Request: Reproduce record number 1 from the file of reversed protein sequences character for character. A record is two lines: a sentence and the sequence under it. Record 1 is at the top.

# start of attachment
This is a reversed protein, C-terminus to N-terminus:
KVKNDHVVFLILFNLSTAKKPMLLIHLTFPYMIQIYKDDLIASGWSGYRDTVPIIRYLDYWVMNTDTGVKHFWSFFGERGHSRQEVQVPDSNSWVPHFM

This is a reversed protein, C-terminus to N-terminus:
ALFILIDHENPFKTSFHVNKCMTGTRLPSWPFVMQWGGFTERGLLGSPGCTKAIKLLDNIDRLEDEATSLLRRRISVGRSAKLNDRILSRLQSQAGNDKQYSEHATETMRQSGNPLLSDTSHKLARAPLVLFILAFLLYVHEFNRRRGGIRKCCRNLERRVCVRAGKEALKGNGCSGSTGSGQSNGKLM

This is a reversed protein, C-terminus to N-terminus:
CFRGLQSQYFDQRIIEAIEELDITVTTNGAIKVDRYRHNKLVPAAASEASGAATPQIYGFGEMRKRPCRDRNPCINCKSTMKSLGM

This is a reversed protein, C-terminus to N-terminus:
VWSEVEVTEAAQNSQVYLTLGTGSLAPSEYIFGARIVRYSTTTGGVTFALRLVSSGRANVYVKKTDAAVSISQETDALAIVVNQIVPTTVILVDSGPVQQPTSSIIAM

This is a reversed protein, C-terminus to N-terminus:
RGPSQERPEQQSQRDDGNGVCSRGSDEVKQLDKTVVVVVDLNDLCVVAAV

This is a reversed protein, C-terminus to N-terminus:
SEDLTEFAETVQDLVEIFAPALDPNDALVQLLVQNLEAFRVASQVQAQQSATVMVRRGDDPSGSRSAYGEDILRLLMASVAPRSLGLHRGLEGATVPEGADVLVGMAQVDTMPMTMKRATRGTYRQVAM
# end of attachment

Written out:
This is a reversed protein, C-terminus to N-terminus:
KVKNDHVVFLILFNLSTAKKPMLLIHLTFPYMIQIYKDDLIASGWSGYRDTVPIIRYLDYWVMNTDTGVKHFWSFFGERGHSRQEVQVPDSNSWVPHFM